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I am creating a webgis system for a smaller municipality. They need 3 different webmap applications, all of them referencing the same data. 2 of the apps are for public view and only contain certain layers, while the third map is for staff use only and contains additional layers on easements, rights-of-way, encroachments, etc.

The city staff plan to make some edits to the webmap layers. How can I set it up so that if they make changes on the staff only webmap application, those changes are automatically shown on the 2 public app?

I guess another way to put it is: is there a way to set up these 3 applications so they are referencing the same data?

For some extra info, the data is being stored through ArcGIS online servers (storage credits).

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Unless I am misunderstanding something, the situation shouldn't be that complicated.

Create a number of web maps which all refer to the same datasets that are stored in ArcGIS Online. Give edit permissions to the staff, and allow them to make changes. Something like this:

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These changes will automatically be seen in all webmaps which refer to those ArcGIS Online layers.

Is there a way to set up these 3 applications so they are referencing the same data?

Yes, just specify the same layers when setting up all 3 applications.

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    Thanks Stephen. After reading my post I did leave a big introduction part out-I am a Landscape Architect and while I do know GIS quite well, I am by no means a GIS expert. This is actually my first foray into webGIS. I do have a GIS expert on my team who is leading the effort, but he is pretty overloaded right now and when asked about this, he said he needed to give it some thought about the best approach. I figured I would jump on here and try to get some advice. I will run this approach by him, and see what he says. Thank you again! – jaltschuld Jan 14 '16 at 3:48
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So if you want to be able to make edits to those layers without exposing editing of the services in the public maps and you are using ArcGIS Online hosted feature services I would recommend you share the layers to a group with shared ownership control enabled (admins of the org can set these up), then invite the members of your org that would be performing these edits to these layers. The group members can then open these layers into a map by adding the layer with full editing control which will allow the user performing the edits to only have editing capabilities for the session the layers are in the map you will not be exposing edit capabilities to the general public.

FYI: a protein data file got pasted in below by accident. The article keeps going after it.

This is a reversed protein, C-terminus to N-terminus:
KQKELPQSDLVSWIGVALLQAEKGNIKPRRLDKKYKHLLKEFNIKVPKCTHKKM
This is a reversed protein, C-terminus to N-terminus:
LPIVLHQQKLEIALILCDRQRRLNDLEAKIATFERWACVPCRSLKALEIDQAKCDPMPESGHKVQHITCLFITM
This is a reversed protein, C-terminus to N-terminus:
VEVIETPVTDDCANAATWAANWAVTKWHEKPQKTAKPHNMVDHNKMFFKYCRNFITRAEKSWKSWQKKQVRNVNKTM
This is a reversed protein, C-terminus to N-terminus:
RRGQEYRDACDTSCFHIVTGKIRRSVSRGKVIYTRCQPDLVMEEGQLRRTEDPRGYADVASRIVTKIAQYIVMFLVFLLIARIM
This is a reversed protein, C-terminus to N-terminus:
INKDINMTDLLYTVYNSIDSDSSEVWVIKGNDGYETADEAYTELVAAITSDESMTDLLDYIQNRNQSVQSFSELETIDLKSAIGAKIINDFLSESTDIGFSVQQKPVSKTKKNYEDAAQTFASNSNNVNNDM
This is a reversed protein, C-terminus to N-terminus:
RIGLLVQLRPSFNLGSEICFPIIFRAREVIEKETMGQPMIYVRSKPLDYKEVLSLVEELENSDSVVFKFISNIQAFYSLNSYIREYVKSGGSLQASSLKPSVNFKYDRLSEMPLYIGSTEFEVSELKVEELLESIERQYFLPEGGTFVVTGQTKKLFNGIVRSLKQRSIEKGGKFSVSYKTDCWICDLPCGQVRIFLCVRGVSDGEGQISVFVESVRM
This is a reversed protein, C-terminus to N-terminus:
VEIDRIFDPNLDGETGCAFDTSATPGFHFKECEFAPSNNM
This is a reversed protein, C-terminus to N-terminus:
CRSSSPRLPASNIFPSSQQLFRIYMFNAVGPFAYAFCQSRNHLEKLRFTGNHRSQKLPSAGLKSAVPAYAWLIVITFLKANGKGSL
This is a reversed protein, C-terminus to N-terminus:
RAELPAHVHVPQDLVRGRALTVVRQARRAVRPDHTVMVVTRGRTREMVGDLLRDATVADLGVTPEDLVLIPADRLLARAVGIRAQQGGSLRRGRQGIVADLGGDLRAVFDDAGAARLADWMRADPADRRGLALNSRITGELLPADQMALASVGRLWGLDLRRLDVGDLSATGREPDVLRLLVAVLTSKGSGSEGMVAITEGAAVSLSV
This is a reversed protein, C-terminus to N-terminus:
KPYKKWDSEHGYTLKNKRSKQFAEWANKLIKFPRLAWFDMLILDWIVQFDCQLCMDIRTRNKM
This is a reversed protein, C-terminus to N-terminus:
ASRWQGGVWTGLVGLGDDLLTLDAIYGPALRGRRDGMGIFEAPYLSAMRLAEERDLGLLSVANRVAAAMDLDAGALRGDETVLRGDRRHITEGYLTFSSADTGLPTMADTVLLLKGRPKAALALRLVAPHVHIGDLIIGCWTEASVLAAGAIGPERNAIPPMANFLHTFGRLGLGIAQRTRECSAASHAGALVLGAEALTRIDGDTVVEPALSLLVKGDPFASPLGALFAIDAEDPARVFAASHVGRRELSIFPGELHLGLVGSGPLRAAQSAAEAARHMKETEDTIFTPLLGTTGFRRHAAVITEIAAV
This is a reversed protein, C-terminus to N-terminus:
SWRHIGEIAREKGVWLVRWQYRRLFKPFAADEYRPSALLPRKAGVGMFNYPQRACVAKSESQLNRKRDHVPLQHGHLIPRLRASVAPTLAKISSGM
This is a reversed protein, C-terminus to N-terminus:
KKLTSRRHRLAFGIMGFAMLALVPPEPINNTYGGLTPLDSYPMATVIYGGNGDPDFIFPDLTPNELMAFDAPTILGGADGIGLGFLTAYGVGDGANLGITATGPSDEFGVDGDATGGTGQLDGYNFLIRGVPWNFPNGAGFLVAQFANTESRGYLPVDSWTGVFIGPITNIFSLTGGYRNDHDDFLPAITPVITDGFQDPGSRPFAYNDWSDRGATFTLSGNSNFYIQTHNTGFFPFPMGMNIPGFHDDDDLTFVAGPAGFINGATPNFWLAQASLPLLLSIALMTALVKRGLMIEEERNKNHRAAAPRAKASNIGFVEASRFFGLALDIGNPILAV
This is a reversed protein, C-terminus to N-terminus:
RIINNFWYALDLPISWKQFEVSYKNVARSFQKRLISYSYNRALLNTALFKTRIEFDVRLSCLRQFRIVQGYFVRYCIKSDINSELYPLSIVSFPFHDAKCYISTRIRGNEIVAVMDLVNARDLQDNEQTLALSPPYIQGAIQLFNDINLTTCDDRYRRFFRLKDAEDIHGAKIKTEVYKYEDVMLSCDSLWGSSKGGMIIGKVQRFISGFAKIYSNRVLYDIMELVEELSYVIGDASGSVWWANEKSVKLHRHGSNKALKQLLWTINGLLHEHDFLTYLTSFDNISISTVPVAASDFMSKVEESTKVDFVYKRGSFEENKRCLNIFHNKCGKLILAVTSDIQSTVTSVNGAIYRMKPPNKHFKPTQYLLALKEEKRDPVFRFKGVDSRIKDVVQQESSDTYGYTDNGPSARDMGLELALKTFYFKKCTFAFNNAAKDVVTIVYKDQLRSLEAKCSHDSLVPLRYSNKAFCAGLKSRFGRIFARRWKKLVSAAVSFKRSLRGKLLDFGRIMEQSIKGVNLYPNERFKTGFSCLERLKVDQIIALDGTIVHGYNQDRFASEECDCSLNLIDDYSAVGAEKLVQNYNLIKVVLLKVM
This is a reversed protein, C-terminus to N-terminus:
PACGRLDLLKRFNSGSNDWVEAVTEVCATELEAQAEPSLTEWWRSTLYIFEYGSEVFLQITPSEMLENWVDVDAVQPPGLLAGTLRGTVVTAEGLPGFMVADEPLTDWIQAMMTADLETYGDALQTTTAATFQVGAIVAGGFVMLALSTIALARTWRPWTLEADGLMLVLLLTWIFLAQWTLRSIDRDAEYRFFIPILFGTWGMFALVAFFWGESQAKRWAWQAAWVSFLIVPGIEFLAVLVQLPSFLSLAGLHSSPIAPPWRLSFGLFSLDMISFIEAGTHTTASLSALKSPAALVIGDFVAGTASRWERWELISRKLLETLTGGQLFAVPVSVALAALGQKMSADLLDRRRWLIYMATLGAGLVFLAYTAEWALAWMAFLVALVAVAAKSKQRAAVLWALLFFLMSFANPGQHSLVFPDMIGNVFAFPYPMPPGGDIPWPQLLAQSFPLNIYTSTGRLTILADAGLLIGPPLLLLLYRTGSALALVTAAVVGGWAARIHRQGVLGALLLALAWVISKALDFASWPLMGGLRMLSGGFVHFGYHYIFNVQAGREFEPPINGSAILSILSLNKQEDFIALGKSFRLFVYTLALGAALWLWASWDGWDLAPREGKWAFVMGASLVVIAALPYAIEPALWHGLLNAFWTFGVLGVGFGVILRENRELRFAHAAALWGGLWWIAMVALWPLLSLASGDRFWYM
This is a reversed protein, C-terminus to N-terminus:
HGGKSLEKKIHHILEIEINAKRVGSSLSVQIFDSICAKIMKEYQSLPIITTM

You can read about it here: https://doc.arcgis.com/en/arcgis-online/use-maps/edit-features.htm#ESRI_SECTION1_3FE5B0299EB54506BEDEAFA3C22088A3

and here has some more info but I clipped out the most important part below: https://doc.arcgis.com/en/arcgis-online/share-maps/manage-hosted-layers.htm#ESRI_SECTION1_FFEC223155964B2195C03F43BEC4D2B9

Restrict editing of public layers

Sometimes, you need to make a hosted feature layer available to the public for viewing, but you only want a few members of your organization to edit it. If you enabled editing on a public hosted feature layer, anyone could edit it. Instead, share the hosted feature layer with a group that an Esri-defined Administrator created and configured to allow editing of all contents. Add or invite organization members to this group who you want to edit items. All items shared to this group can be updated by group members, including hosted feature layers that do not have editing enabled.

When members need to edit the hosted feature layer, they open the hosted feature layer's details and click Open > Add layer to new map with full editing control.

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